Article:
Editorial Del Miami Herald Contra La Reelección Uribista

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One too many

From the day he assumed office in 2002, President Alvaro Uribe of Colombia showed that he was the right man for the job. He took a country that existed under a perpetual, if undeclared, state of siege to something resembling normalcy by weakening and nearly destroying a Marxist-led insurgency, a goal that eluded a series of predecessors at Nariño Palace.

This remarkable achievement is a tribute to his energetic leadership. Unfortunately, Mr. Uribe and his supporters could destroy this legacy by seeking to extend his tenure for an unprecedented third term.

For Mr. Uribe to succumb to this political temptation would be a mistake, both for himself and for his country. Instead of being seen as the hero who brought Colombia back from the brink of chaos, he would be viewed as an ego-burdened politician seeking personal gratification. Instead of strengthening Colombia's institutions, he would weaken them by imposing a personalist brand of politics on the national government.

Until 2006, the Constitution limited a president to a single, four-year term. Mr. Uribe's performance was such that Colombia's voters thought he deserved to stay on the job. They approved a constitutionaal change that allowed a second term. Last week, the Senate gave the nod to another referendum that would permit a third term. That's one too many.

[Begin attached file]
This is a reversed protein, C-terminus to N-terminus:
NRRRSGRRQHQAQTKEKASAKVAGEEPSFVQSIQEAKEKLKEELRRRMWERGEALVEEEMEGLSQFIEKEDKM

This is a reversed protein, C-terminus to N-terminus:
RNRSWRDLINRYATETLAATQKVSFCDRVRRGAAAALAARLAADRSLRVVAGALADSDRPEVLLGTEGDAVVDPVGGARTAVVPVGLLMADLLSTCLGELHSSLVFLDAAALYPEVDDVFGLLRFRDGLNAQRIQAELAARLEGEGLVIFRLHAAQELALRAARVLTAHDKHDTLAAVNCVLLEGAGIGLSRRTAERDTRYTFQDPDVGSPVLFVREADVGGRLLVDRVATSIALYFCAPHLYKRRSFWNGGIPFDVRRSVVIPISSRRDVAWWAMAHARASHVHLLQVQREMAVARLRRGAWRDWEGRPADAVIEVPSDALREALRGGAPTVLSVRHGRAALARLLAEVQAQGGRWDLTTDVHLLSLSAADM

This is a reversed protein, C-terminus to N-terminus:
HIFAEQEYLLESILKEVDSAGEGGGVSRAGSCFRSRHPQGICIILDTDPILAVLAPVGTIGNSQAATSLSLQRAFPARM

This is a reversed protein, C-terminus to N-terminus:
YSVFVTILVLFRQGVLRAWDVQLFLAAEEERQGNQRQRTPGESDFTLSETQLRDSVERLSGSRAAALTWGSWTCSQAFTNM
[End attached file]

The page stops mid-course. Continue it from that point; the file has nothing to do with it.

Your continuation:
Twelve years in a job originally designed for a four-year presidency would give Mr. Uribe, or any similar aspirant, too much power.

A healthy democracy requires alternating leadership.

Undeniably, Mr. Uribe remains very popular in Colombia. A recent poll gave him a 71 percent approval rating, reflecting the esteem in which he is held in a country that had grown weary of seeing the Revolutionary Armed Forces of Colombia, or FARC, terrorize its citizens.

But Mr. Uribe should not confuse the grateful feelings of the electorate for political strength. Just because he might win a third term doesn't mean he should try. A number of political scandals involving wiretapping and political surveillance of his opponents are swirling around Colombia's president and could destroy his political standing.

Mr. Uribe says he wants to ensure that Colombia continues on the same successful trajectory and worries that it could lose ground under someone else. These are valid concerns -- Colombia is not out of the woods yet. But there is no lack of good candidates to replace him, including former Defense Minister Juan Manuel Santos and a former mayor of Medellín, Sergio Fajardo. Even admirers may have second thoughts if he tries to seek another term. History will judge Mr. Uribe better if he doesn't.

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